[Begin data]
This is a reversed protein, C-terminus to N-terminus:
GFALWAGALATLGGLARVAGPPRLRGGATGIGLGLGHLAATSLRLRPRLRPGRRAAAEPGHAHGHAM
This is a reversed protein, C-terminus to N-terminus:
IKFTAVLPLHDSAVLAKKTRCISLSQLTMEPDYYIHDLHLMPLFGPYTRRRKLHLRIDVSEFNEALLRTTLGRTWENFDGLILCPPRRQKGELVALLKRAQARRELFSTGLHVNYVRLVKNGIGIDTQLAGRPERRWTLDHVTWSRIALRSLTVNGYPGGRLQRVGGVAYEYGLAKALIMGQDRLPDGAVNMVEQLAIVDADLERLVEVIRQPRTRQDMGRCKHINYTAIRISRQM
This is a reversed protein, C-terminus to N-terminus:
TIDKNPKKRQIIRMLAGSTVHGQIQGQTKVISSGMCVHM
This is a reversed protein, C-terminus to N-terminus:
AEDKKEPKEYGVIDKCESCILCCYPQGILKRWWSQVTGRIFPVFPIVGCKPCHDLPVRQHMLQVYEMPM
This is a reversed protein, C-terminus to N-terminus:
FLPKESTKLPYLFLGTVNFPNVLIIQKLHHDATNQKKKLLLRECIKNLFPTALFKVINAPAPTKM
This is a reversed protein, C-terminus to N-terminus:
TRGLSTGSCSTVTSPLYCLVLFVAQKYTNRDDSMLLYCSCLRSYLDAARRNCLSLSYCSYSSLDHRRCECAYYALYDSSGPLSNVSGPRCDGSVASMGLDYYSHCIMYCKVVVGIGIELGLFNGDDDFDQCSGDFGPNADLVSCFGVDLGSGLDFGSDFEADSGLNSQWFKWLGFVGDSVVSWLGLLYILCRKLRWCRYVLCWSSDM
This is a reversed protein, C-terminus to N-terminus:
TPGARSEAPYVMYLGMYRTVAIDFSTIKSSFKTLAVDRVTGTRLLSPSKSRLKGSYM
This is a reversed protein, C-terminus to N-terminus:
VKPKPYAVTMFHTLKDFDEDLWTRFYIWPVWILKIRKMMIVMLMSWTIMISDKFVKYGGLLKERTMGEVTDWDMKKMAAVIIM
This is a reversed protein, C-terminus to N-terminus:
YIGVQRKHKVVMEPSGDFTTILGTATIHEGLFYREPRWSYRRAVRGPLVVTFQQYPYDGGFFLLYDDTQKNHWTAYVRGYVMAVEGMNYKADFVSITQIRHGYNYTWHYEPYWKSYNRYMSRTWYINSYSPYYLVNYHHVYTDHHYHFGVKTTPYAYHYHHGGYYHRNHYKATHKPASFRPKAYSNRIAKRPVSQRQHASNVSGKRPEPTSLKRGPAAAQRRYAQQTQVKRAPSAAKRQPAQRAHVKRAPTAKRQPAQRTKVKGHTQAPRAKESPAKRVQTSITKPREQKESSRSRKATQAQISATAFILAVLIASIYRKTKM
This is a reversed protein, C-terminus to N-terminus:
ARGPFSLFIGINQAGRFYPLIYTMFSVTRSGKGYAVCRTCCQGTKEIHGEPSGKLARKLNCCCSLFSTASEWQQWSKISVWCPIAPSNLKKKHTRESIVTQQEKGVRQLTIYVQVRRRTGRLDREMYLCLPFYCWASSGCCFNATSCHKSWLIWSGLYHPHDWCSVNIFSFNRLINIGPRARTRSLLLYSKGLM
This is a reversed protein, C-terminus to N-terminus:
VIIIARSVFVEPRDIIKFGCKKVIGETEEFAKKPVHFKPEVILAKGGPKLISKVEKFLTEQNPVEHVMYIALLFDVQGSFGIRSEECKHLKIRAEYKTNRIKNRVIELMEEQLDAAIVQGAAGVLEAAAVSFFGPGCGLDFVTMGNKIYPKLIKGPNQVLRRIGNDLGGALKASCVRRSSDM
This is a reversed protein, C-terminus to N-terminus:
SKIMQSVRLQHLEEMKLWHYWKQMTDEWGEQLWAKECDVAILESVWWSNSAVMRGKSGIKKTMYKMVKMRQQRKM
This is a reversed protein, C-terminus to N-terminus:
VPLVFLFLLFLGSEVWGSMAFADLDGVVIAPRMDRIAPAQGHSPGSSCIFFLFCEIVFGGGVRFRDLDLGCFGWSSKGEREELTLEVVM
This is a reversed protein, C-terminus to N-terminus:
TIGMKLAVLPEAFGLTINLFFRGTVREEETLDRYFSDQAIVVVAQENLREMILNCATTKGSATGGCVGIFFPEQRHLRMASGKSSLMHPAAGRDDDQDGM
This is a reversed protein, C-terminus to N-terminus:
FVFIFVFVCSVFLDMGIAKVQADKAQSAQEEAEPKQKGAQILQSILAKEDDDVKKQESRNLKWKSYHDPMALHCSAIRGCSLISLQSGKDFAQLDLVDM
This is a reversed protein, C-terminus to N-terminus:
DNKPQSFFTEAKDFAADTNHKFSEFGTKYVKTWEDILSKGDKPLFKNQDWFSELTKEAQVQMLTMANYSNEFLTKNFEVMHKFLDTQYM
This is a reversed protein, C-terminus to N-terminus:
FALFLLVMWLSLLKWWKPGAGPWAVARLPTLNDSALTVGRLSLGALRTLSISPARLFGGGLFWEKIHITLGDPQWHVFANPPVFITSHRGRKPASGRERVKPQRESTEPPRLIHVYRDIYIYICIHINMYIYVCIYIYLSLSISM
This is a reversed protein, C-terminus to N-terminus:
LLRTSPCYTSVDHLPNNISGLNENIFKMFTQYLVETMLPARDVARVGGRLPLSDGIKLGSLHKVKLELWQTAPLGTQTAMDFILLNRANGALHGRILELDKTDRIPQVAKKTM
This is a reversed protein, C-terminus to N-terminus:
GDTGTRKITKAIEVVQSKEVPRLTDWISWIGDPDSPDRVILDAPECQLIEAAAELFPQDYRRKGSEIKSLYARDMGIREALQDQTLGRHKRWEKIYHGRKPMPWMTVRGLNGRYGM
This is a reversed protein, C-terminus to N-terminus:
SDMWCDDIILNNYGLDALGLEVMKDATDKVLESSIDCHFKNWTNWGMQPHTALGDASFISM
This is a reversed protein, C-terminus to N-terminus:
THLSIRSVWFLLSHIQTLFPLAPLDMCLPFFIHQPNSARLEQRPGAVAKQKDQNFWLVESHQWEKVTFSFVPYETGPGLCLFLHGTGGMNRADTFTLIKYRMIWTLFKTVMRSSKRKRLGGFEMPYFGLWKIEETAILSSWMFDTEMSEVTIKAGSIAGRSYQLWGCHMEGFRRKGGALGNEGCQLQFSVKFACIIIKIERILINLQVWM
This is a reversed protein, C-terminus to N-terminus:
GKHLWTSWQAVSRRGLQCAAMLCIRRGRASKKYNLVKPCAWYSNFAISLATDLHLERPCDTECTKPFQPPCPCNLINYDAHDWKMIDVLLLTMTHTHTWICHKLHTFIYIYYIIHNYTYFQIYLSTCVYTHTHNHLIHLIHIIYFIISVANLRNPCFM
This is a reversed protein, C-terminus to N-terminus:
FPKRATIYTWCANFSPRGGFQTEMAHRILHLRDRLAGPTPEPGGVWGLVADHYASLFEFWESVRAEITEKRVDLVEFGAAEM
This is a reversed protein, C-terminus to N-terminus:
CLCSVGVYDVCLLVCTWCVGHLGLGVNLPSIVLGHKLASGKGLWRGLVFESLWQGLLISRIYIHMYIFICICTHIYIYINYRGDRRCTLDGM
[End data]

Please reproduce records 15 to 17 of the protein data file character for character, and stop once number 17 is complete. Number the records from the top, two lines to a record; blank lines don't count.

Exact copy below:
This is a reversed protein, C-terminus to N-terminus:
FVFIFVFVCSVFLDMGIAKVQADKAQSAQEEAEPKQKGAQILQSILAKEDDDVKKQESRNLKWKSYHDPMALHCSAIRGCSLISLQSGKDFAQLDLVDM
This is a reversed protein, C-terminus to N-terminus:
DNKPQSFFTEAKDFAADTNHKFSEFGTKYVKTWEDILSKGDKPLFKNQDWFSELTKEAQVQMLTMANYSNEFLTKNFEVMHKFLDTQYM
This is a reversed protein, C-terminus to N-terminus:
FALFLLVMWLSLLKWWKPGAGPWAVARLPTLNDSALTVGRLSLGALRTLSISPARLFGGGLFWEKIHITLGDPQWHVFANPPVFITSHRGRKPASGRERVKPQRESTEPPRLIHVYRDIYIYICIHINMYIYVCIYIYLSLSISM